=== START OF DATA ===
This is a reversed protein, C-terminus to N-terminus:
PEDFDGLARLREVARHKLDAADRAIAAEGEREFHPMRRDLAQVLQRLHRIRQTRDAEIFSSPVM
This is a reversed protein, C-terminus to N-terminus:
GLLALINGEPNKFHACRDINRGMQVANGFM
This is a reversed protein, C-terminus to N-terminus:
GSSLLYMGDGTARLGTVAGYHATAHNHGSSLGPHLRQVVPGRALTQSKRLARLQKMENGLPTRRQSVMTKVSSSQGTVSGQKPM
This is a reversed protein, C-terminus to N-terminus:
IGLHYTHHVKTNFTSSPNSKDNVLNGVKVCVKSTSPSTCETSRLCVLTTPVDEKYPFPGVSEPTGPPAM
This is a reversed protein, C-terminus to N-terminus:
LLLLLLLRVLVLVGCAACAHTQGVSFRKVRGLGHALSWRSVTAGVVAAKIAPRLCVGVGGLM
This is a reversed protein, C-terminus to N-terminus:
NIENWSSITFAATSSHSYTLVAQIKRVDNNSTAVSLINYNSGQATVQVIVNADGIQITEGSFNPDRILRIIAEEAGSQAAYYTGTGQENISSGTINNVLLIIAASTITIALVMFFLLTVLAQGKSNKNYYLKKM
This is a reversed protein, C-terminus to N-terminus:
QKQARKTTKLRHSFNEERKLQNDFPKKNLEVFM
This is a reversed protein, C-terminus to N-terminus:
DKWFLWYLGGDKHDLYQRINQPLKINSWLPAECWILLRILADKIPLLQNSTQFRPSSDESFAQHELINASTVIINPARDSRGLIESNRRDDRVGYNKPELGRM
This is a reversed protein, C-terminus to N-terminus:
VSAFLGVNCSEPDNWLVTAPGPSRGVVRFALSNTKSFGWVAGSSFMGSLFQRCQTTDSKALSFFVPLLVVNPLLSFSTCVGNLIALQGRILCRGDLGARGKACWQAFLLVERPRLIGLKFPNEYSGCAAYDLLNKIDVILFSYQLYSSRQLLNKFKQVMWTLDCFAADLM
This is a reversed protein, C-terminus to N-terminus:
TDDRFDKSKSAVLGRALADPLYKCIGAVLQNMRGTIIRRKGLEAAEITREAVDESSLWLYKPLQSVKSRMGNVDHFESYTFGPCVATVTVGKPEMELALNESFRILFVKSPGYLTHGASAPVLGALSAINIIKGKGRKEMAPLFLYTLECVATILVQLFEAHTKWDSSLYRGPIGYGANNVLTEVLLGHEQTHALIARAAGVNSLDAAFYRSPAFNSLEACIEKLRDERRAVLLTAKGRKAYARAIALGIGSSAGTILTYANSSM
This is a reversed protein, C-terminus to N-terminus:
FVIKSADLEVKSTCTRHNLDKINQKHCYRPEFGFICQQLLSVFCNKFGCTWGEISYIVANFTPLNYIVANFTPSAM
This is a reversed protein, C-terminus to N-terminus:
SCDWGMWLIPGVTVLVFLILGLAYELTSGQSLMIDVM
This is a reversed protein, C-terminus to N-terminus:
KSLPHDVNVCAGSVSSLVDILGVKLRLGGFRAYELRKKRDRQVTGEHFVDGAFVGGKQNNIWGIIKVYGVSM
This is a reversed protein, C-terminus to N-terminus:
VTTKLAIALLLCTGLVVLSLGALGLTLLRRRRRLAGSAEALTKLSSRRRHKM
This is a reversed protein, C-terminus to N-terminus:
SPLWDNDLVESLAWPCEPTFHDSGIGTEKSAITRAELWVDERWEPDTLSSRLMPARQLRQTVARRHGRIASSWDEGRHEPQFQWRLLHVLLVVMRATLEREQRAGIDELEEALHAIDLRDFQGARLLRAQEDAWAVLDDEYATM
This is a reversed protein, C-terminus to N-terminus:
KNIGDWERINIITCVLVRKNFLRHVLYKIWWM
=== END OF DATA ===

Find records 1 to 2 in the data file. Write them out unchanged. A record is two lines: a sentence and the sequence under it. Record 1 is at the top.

This is a reversed protein, C-terminus to N-terminus:
PEDFDGLARLREVARHKLDAADRAIAAEGEREFHPMRRDLAQVLQRLHRIRQTRDAEIFSSPVM
This is a reversed protein, C-terminus to N-terminus:
GLLALINGEPNKFHACRDINRGMQVANGFM